May 18, 2004
Don't trust any belief system that ends in an ism. I once thought that atheism might be an exception to that rule. It isn't. I subscribed to one of the atheist publications for a while to learn more about it. At first I was confused by the esoteric debates that seemed to be raging, in which some very bright people were engaged in intense dialog with theists and with each other about the nonexistence of God. They seemed to be trying to outdo each other by inventing all manner of complex logical proofs about the randomness of the universe and the absence of deity. Anyone who as much as suggested that there was some kind of an ordering force in the cosmos was set upon at once, and savaged by the others.
It took me a little while, but I figured it out. Key to my understanding was the realization that atheism is a religion. It has its orthodoxy, its dogma, its theologians, and its believers. All that seems to be lacking is a temple, and there likely is one, but I probably didn't look hard enough to spot it.
So the atheists have no more of the answers to life's questions than do any of the other True Believers. All of them, atheists and theists, are so passionate and so sincere that they surely deserve our respect. Each one of them has a faith, and would like nothing more than to convert you to it. It is, after all, part of the White Man's Burden to enlighten the ignorant natives.
Where does this colossal arrogance come from? Any one of you could be right. What is even more likely is that not one of us is. I long ago concluded that as a species we probably lack the intelligence and capacity to ask the right theological questions, let alone find the relevant answers. Even if we were staring right at the essential truths, we haven't the wisdom to comprehend what we see. So far, I have not met, heard, or read anyone or any thing that seemed convincingly closer to the mark.
When I was in the third grade I made one of the more important decisions of my life. The teacher announced to the class one day that an optional bible study class would soon be starting, to last one period a week and be held in the library. Anyone who did not wish to attend would be allowed to remain in the classroom and read. We were told to discuss it with our parents and get their decision on whether to participate. I talked to Mom & Dad about this and told them I was troubled by this development. They suggested that I try the bible classes and then make up my mind if I wanted to continue them. I agreed.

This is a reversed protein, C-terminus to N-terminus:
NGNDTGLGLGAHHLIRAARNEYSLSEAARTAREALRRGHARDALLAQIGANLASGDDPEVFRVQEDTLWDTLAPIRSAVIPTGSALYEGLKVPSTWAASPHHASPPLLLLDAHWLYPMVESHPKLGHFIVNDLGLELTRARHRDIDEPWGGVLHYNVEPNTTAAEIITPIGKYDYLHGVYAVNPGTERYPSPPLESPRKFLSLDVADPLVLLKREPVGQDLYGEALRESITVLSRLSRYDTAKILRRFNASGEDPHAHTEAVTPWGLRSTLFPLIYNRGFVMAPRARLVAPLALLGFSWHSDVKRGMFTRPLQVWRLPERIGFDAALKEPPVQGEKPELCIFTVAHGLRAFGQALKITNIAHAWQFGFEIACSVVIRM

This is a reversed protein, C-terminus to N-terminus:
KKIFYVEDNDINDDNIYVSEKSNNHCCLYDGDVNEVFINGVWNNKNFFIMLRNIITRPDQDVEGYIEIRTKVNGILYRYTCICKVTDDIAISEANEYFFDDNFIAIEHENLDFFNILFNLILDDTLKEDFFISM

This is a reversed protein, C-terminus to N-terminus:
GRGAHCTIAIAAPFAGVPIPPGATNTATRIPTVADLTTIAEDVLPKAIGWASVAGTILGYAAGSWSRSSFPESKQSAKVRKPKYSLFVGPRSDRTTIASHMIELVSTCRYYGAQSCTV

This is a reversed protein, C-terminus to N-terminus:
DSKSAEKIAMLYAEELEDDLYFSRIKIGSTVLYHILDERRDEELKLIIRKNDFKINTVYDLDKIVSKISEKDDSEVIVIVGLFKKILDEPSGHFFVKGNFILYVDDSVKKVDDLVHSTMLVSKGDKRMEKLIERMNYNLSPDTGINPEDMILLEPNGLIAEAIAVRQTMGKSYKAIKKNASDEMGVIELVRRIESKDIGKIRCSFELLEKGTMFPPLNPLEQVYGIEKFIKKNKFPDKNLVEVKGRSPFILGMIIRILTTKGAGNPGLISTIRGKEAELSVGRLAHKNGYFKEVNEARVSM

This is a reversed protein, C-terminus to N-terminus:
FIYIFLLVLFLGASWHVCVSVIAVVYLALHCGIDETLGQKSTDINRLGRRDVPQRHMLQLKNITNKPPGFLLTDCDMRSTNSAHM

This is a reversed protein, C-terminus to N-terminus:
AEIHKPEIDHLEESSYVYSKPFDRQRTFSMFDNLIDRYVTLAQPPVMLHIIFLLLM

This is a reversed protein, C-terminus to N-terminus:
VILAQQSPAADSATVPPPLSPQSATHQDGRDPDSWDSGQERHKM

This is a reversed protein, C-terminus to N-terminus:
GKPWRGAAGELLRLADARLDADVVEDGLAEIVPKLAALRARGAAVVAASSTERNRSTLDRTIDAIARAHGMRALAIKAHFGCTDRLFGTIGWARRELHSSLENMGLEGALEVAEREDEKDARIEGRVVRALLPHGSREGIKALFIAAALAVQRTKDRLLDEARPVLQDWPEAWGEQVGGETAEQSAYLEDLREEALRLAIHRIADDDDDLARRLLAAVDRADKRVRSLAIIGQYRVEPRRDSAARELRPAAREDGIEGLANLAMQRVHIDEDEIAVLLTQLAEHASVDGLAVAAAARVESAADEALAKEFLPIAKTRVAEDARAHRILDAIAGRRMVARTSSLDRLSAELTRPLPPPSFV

I went to a couple of the classes, then asked to be excused. I did not find the stories that the teacher was discussing to be either believable, relevant, or particularly entertaining. The stories were filled with violence and bad behavior, and seemed to me hardly moral.
I was the only child left behind in the classroom when all the others departed to attend the "voluntary" bible class. I remember the looks from my schoolmates as they filed out. They ranged from curious to downright hostile. It was not easy for me to separate myself from the rest of society at so tender an age, but I stand by my decision with some pride. I would make the same decision today, although for somewhat more complex but no less valid reasons.
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